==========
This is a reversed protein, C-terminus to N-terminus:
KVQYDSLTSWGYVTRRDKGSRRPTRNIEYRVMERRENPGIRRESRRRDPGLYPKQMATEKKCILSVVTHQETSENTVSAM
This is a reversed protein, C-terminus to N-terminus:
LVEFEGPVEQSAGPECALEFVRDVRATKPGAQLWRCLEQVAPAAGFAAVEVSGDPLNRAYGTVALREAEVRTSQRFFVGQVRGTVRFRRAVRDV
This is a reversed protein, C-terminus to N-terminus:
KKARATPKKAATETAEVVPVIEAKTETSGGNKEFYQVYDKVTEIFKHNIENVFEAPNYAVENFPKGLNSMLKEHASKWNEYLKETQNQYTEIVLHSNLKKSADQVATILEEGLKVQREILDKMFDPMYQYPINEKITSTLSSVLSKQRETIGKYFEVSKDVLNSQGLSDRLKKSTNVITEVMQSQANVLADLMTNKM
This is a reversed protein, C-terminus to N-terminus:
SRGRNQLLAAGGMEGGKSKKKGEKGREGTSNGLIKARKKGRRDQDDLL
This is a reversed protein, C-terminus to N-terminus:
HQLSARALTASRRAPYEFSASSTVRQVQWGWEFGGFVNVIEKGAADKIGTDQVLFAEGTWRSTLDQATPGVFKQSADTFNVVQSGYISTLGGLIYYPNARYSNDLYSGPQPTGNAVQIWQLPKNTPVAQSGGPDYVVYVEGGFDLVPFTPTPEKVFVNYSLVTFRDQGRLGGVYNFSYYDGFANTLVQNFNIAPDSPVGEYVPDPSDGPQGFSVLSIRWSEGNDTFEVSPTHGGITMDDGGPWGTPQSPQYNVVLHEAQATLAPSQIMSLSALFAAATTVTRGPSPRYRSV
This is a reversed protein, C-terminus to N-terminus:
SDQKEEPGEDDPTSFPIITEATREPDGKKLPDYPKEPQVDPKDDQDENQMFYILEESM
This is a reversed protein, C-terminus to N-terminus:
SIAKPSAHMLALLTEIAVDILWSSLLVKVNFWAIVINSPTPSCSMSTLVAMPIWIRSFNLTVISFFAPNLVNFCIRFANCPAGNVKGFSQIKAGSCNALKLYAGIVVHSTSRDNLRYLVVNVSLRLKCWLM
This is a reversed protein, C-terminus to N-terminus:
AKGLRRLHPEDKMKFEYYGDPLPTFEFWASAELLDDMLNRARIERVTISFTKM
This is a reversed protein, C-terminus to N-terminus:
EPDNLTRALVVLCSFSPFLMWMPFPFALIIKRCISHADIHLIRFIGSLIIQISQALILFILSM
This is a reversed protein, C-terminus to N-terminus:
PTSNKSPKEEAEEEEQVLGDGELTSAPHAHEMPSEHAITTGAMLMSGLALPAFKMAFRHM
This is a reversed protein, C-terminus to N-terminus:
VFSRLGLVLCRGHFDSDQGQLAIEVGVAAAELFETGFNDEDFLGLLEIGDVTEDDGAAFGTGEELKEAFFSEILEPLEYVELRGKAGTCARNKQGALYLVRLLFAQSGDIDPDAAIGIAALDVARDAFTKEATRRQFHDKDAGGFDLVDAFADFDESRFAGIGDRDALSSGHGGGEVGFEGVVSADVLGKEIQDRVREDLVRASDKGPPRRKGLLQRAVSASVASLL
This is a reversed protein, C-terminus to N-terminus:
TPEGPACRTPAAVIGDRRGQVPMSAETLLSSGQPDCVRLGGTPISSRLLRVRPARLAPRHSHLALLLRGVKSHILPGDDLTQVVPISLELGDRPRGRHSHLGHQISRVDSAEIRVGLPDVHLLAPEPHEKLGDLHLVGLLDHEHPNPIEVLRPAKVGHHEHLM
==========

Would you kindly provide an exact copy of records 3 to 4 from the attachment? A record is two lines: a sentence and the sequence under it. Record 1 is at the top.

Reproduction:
This is a reversed protein, C-terminus to N-terminus:
KKARATPKKAATETAEVVPVIEAKTETSGGNKEFYQVYDKVTEIFKHNIENVFEAPNYAVENFPKGLNSMLKEHASKWNEYLKETQNQYTEIVLHSNLKKSADQVATILEEGLKVQREILDKMFDPMYQYPINEKITSTLSSVLSKQRETIGKYFEVSKDVLNSQGLSDRLKKSTNVITEVMQSQANVLADLMTNKM
This is a reversed protein, C-terminus to N-terminus:
SRGRNQLLAAGGMEGGKSKKKGEKGREGTSNGLIKARKKGRRDQDDLL